Sonnets have been a popular form of poetry for hundreds of years. Though there is more than one type of sonnet, we like to use the Shakspearean form.
Here is the Sonnet 30, by William Shakespeare:
When to the sessions of sweet silent thought
I summon up remembrance of things past,
I sigh the lack of many a think I sought,
And with old woes' new wail my dear times waste:
Then can I drown an eye, unused to flow,
For precious friends hid in death's dateless night,
And weep afresh love's long since cancelled woe,
And moan the expense of many a vanished sight:
Then can I grieve at grievances foregone,
And heavily from woe to woe tell o'er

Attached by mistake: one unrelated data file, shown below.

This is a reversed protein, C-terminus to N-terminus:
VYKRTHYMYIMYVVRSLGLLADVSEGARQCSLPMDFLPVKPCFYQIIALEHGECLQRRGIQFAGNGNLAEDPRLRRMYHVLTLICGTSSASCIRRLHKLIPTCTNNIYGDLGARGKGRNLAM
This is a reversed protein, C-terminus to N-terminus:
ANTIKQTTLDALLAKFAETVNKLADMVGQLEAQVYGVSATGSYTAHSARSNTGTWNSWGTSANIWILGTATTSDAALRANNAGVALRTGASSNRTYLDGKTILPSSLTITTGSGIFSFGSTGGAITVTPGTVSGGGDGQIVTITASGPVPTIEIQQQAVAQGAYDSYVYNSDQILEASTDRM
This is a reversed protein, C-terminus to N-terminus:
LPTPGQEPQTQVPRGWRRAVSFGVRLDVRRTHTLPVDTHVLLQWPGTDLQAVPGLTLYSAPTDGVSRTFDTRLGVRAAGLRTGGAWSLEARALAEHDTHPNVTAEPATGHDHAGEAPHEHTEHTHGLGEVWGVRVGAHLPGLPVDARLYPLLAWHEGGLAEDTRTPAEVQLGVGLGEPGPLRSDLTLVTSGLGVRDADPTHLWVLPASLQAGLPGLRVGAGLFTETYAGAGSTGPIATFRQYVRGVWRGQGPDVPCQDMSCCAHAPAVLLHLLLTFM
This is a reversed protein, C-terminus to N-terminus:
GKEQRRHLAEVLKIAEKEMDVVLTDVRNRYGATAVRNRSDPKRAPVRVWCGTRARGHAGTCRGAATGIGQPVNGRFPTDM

The sad account of fore-bemoanéd moan,
Which I new pay as if not paid before.
But if the while I think of thee, dear friend
All losses are restored and sorrows end.
Does this seem difficult, or do you not understand how it is written? We have defined it for you!
When you have written one, of if you have already written one, please send it to us!
Links to more Sonnets
The Complete Works of William Shakespeare: Shakespeare Sonnets
Sonnets by Spenser from Various Sources
This page maintained by Alice Vo Edwards and Angeline Tiamson.
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